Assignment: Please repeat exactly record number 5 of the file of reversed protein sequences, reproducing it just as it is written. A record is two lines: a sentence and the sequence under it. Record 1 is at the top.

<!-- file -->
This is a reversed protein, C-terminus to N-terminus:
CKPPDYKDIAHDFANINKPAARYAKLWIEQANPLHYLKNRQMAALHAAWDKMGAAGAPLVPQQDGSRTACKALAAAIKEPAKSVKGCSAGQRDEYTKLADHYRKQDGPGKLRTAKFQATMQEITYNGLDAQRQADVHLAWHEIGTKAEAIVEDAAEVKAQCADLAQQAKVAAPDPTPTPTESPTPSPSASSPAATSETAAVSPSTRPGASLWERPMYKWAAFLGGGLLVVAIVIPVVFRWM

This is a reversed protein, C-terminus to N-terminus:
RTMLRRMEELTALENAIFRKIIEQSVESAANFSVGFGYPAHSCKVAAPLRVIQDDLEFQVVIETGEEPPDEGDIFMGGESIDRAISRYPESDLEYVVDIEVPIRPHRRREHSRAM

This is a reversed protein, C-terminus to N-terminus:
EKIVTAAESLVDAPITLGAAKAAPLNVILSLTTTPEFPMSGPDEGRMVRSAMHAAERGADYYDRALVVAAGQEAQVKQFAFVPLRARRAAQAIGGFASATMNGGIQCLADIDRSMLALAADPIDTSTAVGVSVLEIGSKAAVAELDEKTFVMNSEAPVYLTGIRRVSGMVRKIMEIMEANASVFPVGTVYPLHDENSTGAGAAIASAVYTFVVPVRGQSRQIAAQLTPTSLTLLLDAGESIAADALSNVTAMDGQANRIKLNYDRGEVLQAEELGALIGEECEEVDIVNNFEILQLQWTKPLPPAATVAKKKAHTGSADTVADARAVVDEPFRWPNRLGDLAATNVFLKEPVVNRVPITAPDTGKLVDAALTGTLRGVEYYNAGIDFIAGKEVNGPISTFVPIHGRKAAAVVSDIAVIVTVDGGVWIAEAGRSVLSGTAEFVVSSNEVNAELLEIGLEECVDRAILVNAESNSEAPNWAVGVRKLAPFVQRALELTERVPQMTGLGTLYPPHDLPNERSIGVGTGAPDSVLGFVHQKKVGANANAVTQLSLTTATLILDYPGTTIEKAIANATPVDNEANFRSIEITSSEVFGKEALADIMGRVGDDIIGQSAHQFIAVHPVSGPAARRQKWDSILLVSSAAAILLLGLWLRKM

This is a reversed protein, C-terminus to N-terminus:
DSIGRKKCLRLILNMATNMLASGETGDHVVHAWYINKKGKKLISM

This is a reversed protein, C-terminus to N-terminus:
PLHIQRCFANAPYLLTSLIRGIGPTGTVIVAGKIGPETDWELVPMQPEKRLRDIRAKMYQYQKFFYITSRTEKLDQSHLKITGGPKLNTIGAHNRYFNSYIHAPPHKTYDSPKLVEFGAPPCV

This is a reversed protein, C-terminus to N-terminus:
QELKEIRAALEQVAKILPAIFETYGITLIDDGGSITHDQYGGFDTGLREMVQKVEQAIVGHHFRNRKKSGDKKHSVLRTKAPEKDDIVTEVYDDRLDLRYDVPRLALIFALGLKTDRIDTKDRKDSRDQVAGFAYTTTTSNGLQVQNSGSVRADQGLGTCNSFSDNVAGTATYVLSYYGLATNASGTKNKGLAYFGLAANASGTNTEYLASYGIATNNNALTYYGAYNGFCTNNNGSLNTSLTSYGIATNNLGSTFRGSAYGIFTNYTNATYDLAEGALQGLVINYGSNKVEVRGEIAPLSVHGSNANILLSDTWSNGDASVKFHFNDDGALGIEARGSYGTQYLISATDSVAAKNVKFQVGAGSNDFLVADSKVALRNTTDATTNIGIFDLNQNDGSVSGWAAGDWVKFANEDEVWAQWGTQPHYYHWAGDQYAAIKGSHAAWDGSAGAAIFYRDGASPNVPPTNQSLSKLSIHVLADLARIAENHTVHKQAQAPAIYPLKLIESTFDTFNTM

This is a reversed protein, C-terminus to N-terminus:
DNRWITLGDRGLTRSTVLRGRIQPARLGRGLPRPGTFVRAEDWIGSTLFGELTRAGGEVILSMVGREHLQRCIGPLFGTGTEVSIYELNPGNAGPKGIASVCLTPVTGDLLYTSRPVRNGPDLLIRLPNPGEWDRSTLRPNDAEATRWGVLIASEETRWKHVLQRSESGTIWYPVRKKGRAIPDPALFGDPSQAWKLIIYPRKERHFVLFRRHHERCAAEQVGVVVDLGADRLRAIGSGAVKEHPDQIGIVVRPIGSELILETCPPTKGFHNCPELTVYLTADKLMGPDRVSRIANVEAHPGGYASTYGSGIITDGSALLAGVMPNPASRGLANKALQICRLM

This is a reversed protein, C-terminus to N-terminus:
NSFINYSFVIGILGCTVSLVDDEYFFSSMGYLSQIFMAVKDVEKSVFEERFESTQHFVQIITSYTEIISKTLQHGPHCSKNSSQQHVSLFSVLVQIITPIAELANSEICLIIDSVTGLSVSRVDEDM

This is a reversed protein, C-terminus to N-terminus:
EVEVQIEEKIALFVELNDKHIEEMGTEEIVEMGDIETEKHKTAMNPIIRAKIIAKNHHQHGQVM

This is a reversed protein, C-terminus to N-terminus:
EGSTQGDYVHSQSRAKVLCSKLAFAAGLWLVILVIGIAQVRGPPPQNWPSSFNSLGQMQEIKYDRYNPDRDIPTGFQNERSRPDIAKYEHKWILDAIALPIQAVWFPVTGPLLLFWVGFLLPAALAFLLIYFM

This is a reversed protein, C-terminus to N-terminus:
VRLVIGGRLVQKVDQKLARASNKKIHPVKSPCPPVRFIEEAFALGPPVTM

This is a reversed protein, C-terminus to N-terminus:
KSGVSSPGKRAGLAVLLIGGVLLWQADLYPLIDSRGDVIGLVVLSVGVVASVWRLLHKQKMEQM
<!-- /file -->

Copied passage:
This is a reversed protein, C-terminus to N-terminus:
PLHIQRCFANAPYLLTSLIRGIGPTGTVIVAGKIGPETDWELVPMQPEKRLRDIRAKMYQYQKFFYITSRTEKLDQSHLKITGGPKLNTIGAHNRYFNSYIHAPPHKTYDSPKLVEFGAPPCV